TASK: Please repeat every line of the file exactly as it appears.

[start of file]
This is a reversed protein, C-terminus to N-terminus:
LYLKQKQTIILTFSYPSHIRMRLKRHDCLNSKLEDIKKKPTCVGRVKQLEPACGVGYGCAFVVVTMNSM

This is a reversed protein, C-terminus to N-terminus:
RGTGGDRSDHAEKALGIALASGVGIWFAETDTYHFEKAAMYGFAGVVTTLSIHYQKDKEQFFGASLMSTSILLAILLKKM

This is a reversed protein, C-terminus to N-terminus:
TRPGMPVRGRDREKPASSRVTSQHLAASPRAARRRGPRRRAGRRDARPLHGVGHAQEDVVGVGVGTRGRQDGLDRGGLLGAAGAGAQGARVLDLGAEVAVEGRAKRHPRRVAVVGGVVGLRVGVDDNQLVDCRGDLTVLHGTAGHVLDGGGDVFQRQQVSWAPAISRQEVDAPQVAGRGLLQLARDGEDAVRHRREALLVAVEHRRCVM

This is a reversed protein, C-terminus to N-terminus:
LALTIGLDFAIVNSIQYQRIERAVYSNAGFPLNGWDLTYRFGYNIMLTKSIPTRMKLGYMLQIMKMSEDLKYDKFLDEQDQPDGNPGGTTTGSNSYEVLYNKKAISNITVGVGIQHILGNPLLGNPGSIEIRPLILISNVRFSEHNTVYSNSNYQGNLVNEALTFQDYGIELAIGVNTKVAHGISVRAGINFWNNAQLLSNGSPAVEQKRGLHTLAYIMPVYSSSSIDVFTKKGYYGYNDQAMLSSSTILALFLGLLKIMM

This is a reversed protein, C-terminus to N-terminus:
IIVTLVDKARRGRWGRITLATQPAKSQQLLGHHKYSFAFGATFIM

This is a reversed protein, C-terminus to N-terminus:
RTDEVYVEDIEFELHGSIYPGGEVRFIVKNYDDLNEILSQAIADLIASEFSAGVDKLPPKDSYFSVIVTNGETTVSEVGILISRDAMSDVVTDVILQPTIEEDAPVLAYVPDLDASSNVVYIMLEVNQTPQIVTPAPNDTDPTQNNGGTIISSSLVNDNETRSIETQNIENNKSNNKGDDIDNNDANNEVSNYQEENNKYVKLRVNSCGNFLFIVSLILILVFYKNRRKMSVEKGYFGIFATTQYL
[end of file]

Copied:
This is a reversed protein, C-terminus to N-terminus:
LYLKQKQTIILTFSYPSHIRMRLKRHDCLNSKLEDIKKKPTCVGRVKQLEPACGVGYGCAFVVVTMNSM

This is a reversed protein, C-terminus to N-terminus:
RGTGGDRSDHAEKALGIALASGVGIWFAETDTYHFEKAAMYGFAGVVTTLSIHYQKDKEQFFGASLMSTSILLAILLKKM

This is a reversed protein, C-terminus to N-terminus:
TRPGMPVRGRDREKPASSRVTSQHLAASPRAARRRGPRRRAGRRDARPLHGVGHAQEDVVGVGVGTRGRQDGLDRGGLLGAAGAGAQGARVLDLGAEVAVEGRAKRHPRRVAVVGGVVGLRVGVDDNQLVDCRGDLTVLHGTAGHVLDGGGDVFQRQQVSWAPAISRQEVDAPQVAGRGLLQLARDGEDAVRHRREALLVAVEHRRCVM

This is a reversed protein, C-terminus to N-terminus:
LALTIGLDFAIVNSIQYQRIERAVYSNAGFPLNGWDLTYRFGYNIMLTKSIPTRMKLGYMLQIMKMSEDLKYDKFLDEQDQPDGNPGGTTTGSNSYEVLYNKKAISNITVGVGIQHILGNPLLGNPGSIEIRPLILISNVRFSEHNTVYSNSNYQGNLVNEALTFQDYGIELAIGVNTKVAHGISVRAGINFWNNAQLLSNGSPAVEQKRGLHTLAYIMPVYSSSSIDVFTKKGYYGYNDQAMLSSSTILALFLGLLKIMM

This is a reversed protein, C-terminus to N-terminus:
IIVTLVDKARRGRWGRITLATQPAKSQQLLGHHKYSFAFGATFIM

This is a reversed protein, C-terminus to N-terminus:
RTDEVYVEDIEFELHGSIYPGGEVRFIVKNYDDLNEILSQAIADLIASEFSAGVDKLPPKDSYFSVIVTNGETTVSEVGILISRDAMSDVVTDVILQPTIEEDAPVLAYVPDLDASSNVVYIMLEVNQTPQIVTPAPNDTDPTQNNGGTIISSSLVNDNETRSIETQNIENNKSNNKGDDIDNNDANNEVSNYQEENNKYVKLRVNSCGNFLFIVSLILILVFYKNRRKMSVEKGYFGIFATTQYL